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New Colorado tax credit includes boon for game developers

Developers making games in Colorado can now apply for a 20 percent tax credit.

Bryant Francis, Senior Editor

July 5, 2023

4 Min Read
A photograph of a sign that says "Welcome to Colorful Colorado."

Colorado's tax policies are now a little bit friendly for game developers. In June, governor Jared Polis signed House Bill 23-1309, which updates the state's tax credit options for the film, television, and video game industries.

That bill reshapes the state's 20 percent cash rebate policy for approved productions into a tax credit, and increased the state's maximum rebate pool from $750,000 to $5 million.

The bill is designed to support Colorado-based developers, but also includes options for studios not headquartered in the state. If half of a studio's workforce is based in Colorado, and production costs exceed $250,000, that studio can apply for the credit.

The bill caps the total value of credits approved by the state government at $5 million. That cap is not divided between the film, television, and game development industries, which does mean credit requests from companies in all three fields will be tallied under the same $5 million cap.

It's still a notable increase. Under the previous rebate program, that cap sometimes went as low as $750,000.

Zhenghua “Z” Yang, CEO of Colorado-based developer and publisher Serenity Forge, was one of the industry experts who consulted with legislatures on drafting the bill. In an email interview with Game Developer, he explained that he went out of his way to attend hearings and participate in the legislative process to "contribute to the industry's growth" in Colorado.

"States like New Mexico, Georgia, and countries like Canada have been offering robust and attractive programs to attract game developers, putting Colorado at a disadvantage," he explained. "By offering more competitive programs, we are providing an additional incentive for developers to choose Colorado as their base of operations."

A screenshot from Life is Strange: True Colors. The player character plays a guitar in front of a Colorado flag.

Why would game developers headquarter in Colorado?

Colorado is already home to a number of notable video game studios, including Serenity Forge, Deck Nine Studios, Leviathan Games, and Dire Wolf Digital.

It's a modest but relatively light roster, one that Yang hopes will expand under the auspices of this credit. The state's 20 percent credit is comparable to North Carolina's, which offers 15 percent on wage and compensation expenditures.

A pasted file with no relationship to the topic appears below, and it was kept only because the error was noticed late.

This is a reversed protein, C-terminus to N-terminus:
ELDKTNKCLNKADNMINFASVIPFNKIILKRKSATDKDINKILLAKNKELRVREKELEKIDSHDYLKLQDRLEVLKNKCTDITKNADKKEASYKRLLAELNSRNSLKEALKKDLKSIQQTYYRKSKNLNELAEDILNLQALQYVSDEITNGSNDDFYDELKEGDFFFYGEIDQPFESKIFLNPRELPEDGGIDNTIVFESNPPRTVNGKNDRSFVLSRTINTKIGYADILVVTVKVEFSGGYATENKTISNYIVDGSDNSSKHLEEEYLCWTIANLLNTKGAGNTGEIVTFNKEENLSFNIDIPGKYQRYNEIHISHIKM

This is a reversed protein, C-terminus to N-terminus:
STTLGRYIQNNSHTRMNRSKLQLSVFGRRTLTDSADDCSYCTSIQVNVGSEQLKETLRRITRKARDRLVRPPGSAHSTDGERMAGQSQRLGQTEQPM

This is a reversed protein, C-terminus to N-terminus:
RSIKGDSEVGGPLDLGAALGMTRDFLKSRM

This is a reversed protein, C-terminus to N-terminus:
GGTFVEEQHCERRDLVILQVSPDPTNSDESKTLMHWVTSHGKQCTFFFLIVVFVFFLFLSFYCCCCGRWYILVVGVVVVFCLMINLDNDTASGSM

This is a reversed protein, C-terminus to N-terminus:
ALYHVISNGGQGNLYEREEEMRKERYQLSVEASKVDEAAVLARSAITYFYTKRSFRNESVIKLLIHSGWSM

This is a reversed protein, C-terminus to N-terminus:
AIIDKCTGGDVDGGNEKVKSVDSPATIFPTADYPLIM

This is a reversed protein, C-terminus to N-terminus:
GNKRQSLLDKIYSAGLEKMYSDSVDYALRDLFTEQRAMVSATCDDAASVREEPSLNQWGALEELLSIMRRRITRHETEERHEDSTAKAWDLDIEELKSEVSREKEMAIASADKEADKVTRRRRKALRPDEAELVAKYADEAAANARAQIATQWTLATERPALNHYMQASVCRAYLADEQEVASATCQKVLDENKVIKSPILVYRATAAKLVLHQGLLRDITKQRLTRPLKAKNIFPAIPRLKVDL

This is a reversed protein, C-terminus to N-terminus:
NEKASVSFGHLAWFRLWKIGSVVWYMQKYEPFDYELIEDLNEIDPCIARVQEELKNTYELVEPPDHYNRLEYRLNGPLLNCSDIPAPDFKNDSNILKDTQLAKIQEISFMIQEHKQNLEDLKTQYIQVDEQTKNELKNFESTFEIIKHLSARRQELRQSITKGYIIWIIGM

Studios setting up shop in Colorado may benefit from another of other factors. The state has been a notable destination for residents of high-cost-of-living states like California. (Though the state itself is also grappling with a housing shortage and increase in cost-of-living). Its geographic location may prove alluring to employees currently based in California or Texas.

Yang (a native of Colorado) praised the state's natural beauty and thriving arts culture as reasons for game developers to pick the state.

What organizations participated in the writing of the bill?

The topic of tax credits for the video game industry is surprisingly not one we come across often at Game Developer. More often, we're writing about how various governments are scrutinizing the industry's practices, from loot boxes to major acquisitions.

When asked if organizations like the International Game Developers Association or Entertainment Software Association participated in the writing of this tax credit, Yang replied with a simple "no." Representatives for both organizations confirmed that they had not sought to consult with the legislator.

A screenshot from Life is Strange: True Colors.

A spokesperson for the IGDA seemed to indicate that the organization hadn't been aware of the legislature's plan to update the incentive program. They did however say that the organization is "working to increase developer engagement with policymakers and legislative bodies through our emerging Global Policy Special Interest Group."

The ESA praised Colorado's decision to expand the tax credit, but declined to discuss its interest in supporting or opposing the bill. "Establishing state-level incentive programs to grow the video game industry strengthens local economies and leads to more American jobs, increased competition and innovation," the organization said in a statement to Game Developer. "As the fastest growing form of entertainment in the world, now is the right time for Colorado and other states to support the video game industry through attractive tax incentive programs."

Tax incentives for video game studios can be tricky topics. It's generally accepted that Canada's strong incentives have strengthened the country's video game industry, but tax credits that don't bring in correlating revenue through growth and employee spending risk draining funds from social programs for the benefit of corporate owners.

We obviously don't know the full impact of Colorado's new program, but the government is keeping a watchful eye on its impact. The bill mandates that the Colorado Office of Film Television & Media monitor if the credit is more effective than the previous cash rebate program.

About the Author(s)

Bryant Francis

Senior Editor, GameDeveloper.com

Bryant Francis is a writer, journalist, and narrative designer based in Boston, MA. He currently writes for Game Developer, a leading B2B publication for the video game industry. His credits include Proxy Studios' upcoming 4X strategy game Zephon and Amplitude Studio's 2017 game Endless Space 2.

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